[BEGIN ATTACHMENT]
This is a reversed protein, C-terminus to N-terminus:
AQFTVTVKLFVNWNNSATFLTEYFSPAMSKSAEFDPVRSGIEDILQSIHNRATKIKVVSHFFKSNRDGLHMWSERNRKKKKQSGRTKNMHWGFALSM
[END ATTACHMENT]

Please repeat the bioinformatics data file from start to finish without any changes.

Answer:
This is a reversed protein, C-terminus to N-terminus:
AQFTVTVKLFVNWNNSATFLTEYFSPAMSKSAEFDPVRSGIEDILQSIHNRATKIKVVSHFFKSNRDGLHMWSERNRKKKKQSGRTKNMHWGFALSM